Charles and Ray Eames are now hip enough that Ice Cube has made a video about his interest in them, their work, and the legacy they left for Los Angeles. It's a long way from Cop Killer...
By this point you may be aware that architects seem to be back in fashion as the object of desire in the media.
The American Conservatory Theater in San Francisco is about to present a play, "Higher", about two architects competing against one another to win a competition for a memorial in Israel:
And, I am sure many of you have read the recently-published book about the architect who wins a blind competition to design a 9 / 11 memorial in Lower Manhattan, only to be revealed to be Muslim after the competition results are announced. Amy Waldman's book, "The Submission", has had every glowing adjective possible attached to it.
Which then brings us to the current spate of films about architects and architecture! The three films currently out are spread across the spectrum : a PR event for an architect, a most decidedly non-PR piece for architecture, and a third somewhere in between.
The first, Norman Foster's "How Much Does Your Building Weigh, Mr. Foster" seems to be a visual version of a vanity press book. If you don't know his work, or don't know much about Sir Norman, this will will visually fill you in.
The second, "The Pruitt-Igoe Myth", centers around the failure of the public housing project in St. Louis, and is summarized in the quote from its designer, Minoru Yamasaki, "Social ills can't be cured by nice buildings.'' Definitely not a PR piece for architecture.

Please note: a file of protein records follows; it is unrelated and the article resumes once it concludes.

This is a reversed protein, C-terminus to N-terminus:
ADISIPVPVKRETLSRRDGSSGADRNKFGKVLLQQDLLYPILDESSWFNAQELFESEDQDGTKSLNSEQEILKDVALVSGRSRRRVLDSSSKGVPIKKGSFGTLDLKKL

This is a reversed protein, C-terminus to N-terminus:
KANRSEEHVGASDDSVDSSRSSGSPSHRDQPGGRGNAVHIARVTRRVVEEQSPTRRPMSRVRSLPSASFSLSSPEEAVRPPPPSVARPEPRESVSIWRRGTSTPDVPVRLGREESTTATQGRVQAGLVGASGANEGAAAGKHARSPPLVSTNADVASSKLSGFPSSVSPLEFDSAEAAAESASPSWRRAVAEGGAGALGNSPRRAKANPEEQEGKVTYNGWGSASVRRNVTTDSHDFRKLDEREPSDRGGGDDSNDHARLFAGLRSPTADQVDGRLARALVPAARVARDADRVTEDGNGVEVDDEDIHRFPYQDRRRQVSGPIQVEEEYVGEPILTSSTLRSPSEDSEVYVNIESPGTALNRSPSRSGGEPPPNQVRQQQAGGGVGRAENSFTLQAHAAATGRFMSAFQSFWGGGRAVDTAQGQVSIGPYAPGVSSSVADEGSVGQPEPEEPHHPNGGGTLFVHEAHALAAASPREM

And, finally, "Eames, The Architect and the Painter", an archival research piece into the world of Charles and Ray Eames.
Among the many fascinating pieces of the-world-according-to-Charles-and-Ray this film explores, three stick out:
1. Eames' explanation of what the architect, or designer has to offer a potential client at the start of a project: "You sell your expertise, you have a limited repertoire. You sell your ignorance, it's an unlimited repertoire." Not too far from what we have been telling clients (who generally don't want to hear this, or don't understand this) for years : "MH/A begins each project with the understanding that the questions which should be asked are more important than knowing the presumed final answers."
2. Eames' explanation of the issue of constraints, and how they are manipulated in the design process (as summarized in this excerpt from the book " Eames design, The Work of the Office of Charles and Ray Eames"):
Does the creation of design admit constraint?
Design depends largely on constraints.
The sum of all constraints. Here is one of the few effective keys to the design problem—the ability of the designer to recognize as many of the constraints as possible—his willingness and enthusiasm for working within these constraints—the constraints of price, of size, of strength, balance, of surface, of time, etc.; each problem has its own peculiar list.
Does design obey laws?
Aren’t constraints enough?
Have you been forced to accept compromises?
I have never been forced to accept compromises but I have willingly accepted constraints.
Which also pre-echos something else I have been telling clients for years: "The assumption on the part of MH/A is that the world is not an "either-or" universe, but rather a "both-and", and that one of the tasks of the architect is to discover the point in space where disparate arcs of issues actually coincide."
3. And, finally, Kevin Roche, expressing how "fucked up" (his words) he thought the Eames were when he went to their house for dinner, and they served a "visual" dessert, of beautiful flowers in a vase, at the end of dinner. He left and immediately drove to Dairy Queen.
You can watch the film, in its entirety, here.